Tuesday, 11:30am
13 December 2011

Type Tuesday

christian schwartz
paul barnes
type tuesday
Design history
Graphic Design
Typography
Visual Culture

Christian Schwartz and Paul Barnes deep in the archives: Wilson, 1789

Some typefaces defy the classification of time and place. Wilson’s Roman of 1789 is a perfect example; it has features of an old style and a transitional, but it looks neither like a Caslon, nor a Baskerville.

Whoever cut the typeface had a sureness of touch that transcends time, a masterful demonstration of subtlety. It is a typeface that has inspired many revivals, and if one looks closely at the ubiquitous Georgia, one can see that some of the DNA of Wilson’s typeface lives on.

Above: Original specimen, printed in Glasgow. Collection of St Bride Printing Library.

Below: Detail.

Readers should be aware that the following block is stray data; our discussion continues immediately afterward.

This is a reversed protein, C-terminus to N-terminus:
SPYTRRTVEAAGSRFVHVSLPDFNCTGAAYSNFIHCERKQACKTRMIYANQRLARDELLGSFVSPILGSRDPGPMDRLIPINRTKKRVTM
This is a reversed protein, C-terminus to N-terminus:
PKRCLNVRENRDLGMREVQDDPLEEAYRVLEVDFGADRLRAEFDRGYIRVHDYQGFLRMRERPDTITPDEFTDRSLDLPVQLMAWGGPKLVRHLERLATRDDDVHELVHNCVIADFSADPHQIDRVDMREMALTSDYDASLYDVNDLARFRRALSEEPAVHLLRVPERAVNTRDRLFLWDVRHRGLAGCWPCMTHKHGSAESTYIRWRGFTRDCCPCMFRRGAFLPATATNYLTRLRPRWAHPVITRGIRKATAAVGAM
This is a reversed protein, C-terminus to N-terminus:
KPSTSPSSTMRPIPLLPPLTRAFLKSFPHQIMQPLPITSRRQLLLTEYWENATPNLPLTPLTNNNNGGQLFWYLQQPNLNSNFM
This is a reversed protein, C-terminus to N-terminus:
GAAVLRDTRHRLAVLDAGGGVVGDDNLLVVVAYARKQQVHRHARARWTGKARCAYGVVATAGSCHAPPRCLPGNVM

St Bride_00011 detail

Type Tuesday is our weekly column on typography and type design, featuring a mixture of brand new articles and material from the extensive Eye archive. For more Type Tuesday articles, click here.

Deep in the Archives’ by Christian Schwartz and Paul Barnes was commissioned for Eye 75, Spring 2010.

Eye is the world’s most beautiful and collectable graphic design journal, published quarterly for professional designers, students and anyone interested in critical, informed writing about graphic design and visual culture. It’s available from all good design bookshops and online at the Eye shop, where you can buy subscriptions, back issues and single copies of the latest issue. The latest issueEye 81, has the theme of ‘Designers and clients’.

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